A British-American explorer has become the first woman to scale Earth’s highest and lowest points, as she reaches the bottom of the Mariana Trench after climbing Mount Everest.
Vanessa O’Brien travelled via a submersible to the Earth’s lowest point, the bottom of Challenger Deep, on June 12 for a surveillance mission.
The 55-year-old dived 10,925metres below the waves of the western Pacific Ocean – a double feat which has been ratified by Guinness World Records.
Ms O’Brien spent three hours at the bottom of the southern end of the Mariana Trench, longer than any other woman, with her craft enduring up to eight tonnes of pressure.
This comes after she scaled the peak of Mount Everest in 2012, now becoming the first woman to reach Earth’s highest and lowest points.
Vanessa O’Brien, 55, has become the first ever woman to reach both the Earth’s highest and lowest points after reaching the bottom of the Challenger Deep on June 12. She is pictured preparing for the dive to the bottom of the Mariana Trench
Speaking about her latest achievement, Ms O’Brien said: ‘The journey to the bottom takes four hours… it’s a hard place to get to.
‘It may sound funny but I found the (Everest and Challenger Deep) experiences very similar.
‘Oxygen is in short supply, you’re sitting for long hours or you’re standing, you’re climbing or moving very slowly – even the extreme concentration for short periods of time.
‘And they both have a ‘summit’ moment – the top or the bottom.
‘But they’re incredibly beautiful places and it’s always an honour to visit them because they help us understand and learn so much more about the environment.’
She is the second woman to reach Challenger Deep after astronaut Kathy Sullivan, who was part of Ms O’Brien’s team, set foot there just days before.
Ms O’Brien’s mission surveyed a mile-long stretch of the eastern pool of Challenger Deep, where water samples were gathered.
Ms O’Brien scaled the peak of Mount Everest in 2012 (pictured) and has now spent three hours at the bottom of the southern end of the Mariana Trench, longer than any other woman
She is the second woman to reach Challenger Deep after astronaut Kathy Sullivan, who was part of Ms O’Brien’s team, set foot there just days before (picturing during her interview with PA news agency)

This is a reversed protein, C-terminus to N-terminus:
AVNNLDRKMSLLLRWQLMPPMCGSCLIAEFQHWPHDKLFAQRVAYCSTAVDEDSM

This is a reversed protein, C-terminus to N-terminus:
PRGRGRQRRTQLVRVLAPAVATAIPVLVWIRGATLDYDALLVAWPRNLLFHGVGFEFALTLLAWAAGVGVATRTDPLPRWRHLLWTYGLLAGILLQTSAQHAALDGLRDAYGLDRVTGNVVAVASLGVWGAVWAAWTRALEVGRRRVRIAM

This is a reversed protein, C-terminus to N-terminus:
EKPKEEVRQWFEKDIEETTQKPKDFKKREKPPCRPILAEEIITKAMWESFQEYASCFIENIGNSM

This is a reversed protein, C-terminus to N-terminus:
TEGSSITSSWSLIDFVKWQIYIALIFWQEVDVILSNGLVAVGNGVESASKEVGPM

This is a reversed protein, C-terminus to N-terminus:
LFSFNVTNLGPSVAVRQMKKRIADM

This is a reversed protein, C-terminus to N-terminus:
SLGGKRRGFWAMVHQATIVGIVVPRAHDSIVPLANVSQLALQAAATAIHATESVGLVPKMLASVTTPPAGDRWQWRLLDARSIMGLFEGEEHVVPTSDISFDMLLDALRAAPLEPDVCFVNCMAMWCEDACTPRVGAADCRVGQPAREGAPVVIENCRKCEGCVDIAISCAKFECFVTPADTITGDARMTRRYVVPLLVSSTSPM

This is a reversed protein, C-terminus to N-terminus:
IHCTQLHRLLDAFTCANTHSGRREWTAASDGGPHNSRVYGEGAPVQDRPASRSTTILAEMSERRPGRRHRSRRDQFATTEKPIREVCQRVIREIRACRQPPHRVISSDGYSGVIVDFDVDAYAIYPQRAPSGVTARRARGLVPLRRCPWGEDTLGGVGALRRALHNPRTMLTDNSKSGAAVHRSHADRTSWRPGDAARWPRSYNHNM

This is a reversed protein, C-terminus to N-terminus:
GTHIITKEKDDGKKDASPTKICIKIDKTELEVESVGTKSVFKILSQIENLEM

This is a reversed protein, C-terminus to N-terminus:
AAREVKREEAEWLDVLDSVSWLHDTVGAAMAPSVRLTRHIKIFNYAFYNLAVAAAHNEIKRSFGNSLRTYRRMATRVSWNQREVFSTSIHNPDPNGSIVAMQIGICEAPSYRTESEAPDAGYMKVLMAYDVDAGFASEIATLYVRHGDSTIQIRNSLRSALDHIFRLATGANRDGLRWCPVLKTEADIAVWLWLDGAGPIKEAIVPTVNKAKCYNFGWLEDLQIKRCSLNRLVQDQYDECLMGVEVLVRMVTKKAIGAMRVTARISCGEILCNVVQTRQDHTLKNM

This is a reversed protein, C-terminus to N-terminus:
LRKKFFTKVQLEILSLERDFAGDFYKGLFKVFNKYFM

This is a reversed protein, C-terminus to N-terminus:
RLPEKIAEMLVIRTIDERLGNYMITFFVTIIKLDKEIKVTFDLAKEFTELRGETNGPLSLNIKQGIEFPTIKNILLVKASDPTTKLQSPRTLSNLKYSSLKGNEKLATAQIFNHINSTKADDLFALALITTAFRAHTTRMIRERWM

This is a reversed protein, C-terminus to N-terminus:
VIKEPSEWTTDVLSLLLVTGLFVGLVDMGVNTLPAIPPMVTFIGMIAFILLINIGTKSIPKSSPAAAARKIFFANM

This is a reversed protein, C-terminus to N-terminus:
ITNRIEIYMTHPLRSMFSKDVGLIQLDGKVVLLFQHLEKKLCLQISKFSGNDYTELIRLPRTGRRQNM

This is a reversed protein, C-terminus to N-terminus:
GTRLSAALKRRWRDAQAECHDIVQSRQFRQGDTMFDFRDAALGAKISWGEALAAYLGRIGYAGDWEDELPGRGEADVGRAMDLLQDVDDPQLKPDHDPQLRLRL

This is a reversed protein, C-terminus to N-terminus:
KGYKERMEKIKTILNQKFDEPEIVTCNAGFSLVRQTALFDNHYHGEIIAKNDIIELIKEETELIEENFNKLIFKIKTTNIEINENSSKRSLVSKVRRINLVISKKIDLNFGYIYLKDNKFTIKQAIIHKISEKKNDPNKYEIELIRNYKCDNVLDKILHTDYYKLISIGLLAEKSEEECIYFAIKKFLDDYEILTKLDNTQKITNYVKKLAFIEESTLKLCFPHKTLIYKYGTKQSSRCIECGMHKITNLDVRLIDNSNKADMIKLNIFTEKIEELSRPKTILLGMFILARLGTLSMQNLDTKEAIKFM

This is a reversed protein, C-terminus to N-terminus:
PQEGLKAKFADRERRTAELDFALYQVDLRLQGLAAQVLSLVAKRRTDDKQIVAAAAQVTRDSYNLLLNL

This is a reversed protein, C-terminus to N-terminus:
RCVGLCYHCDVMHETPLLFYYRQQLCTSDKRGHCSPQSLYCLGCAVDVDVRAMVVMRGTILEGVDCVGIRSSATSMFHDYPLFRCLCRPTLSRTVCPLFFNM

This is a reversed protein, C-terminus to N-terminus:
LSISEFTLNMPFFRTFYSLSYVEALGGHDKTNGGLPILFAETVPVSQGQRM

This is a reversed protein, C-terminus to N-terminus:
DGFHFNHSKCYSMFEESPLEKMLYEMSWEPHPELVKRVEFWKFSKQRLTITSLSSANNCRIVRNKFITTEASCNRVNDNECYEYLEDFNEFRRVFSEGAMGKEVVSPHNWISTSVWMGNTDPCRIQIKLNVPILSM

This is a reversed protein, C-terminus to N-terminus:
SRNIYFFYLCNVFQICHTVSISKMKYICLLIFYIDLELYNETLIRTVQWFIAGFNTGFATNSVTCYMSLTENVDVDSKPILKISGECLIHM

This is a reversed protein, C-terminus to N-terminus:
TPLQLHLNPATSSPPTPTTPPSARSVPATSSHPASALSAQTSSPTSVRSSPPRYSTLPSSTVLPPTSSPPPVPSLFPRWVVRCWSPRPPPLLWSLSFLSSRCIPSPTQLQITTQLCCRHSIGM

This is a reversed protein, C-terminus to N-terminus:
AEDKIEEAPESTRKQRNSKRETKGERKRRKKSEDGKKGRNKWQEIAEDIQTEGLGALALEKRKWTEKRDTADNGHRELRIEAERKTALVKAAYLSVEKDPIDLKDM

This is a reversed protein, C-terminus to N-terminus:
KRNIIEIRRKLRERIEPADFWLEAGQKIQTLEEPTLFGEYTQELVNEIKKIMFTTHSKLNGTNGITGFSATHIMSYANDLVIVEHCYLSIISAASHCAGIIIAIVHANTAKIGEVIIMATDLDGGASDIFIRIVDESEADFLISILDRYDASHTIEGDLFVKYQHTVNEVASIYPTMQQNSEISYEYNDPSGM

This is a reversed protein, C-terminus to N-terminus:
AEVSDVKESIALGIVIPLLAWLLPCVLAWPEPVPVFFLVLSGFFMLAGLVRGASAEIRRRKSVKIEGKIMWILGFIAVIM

She praised her pilot Victor Vescovo for the female-oriented team he assembled for the mission.
Their team included Ms O’Brien, Ms Sullivan and female lead surveyor and honorary commander Durdana Ansari, who presented Ms O’Brien with a Royal Navy ensign to take on the journey.
Graphic depicting the depth of the Mariana Trench compared with the altitude of Mount Everest
‘All the key players outside of Victor were women,’ she said.
‘To make this journey successful for him he chose to surround himself with some powerful women that could make this a success – I don’t think that was by accident.’
The record-breaking explorer became the first British or American woman to summit K2, the second-highest peak in the world, in 2017.
Ms O’Brien has also climbed the highest peak in every continent faster than any other woman, taking just 295 days to do so.
She hopes her latest achievement will inspire other women to take on new challenges, adding that they are great candidates for endurance expeditions.
She said: ‘It’s endurance not upper body strength or anything physical – it’s almost 70% mental.
‘These expeditions tend to be long and they tend not to go according to plan… there’s a lot of stop-go, stop-go and the men will lose interest.
‘The women are like ‘no worries I’m cool’… they’ll hang out and wait. I’ve always found women are really good at endurance.
‘There are lots of opportunities for women – not just in Stem (science, technology, engineering and maths) – but traditionally women have shied away… it doesn’t have to be that way.’
A Fellow of the Royal Geographical Society, Ms O’Brien has also skied to both the North and South Pole and climbed five peaks over 8,000 metres.
She became the first British or American woman to summit K2 (pictured), the second-highest peak in the world, in 2017. She also climbed the highest peak in every continent faster than any other woman, taking just 295 days
She said environmental efforts have understandably been ‘put on hold’ throughout the coronavirus pandemic but urged for more long-term sustainable solutions to mankind’s impact on Earth.
She said: ‘We probably saw a reduction when this all gets measured in fossil fuels and that will probably be a good thing – but that’s not really sustainable.
‘I would never want another global pandemic for a bit of green good.
‘What I would rather do is have some really good intellectual energy and capital going into thinking through some sustainable solutions… and we have to have global alignment.
‘The pandemic is a good example of how we are one place – one thing will happen in one place and have an effect in another.
‘I don’t think we can just pretend to close our borders and have an isolationist strategy – the atmosphere and the oceans do not have isolationist strategies.’
Ms O’Brien wants the submersible dive to bring attention to Seabed 2030, a collaborative project between the Nippon Foundation of Japan and the General Bathymetric Chart of the Oceans (GEBCO) to map all of the ocean’s floor by 2030.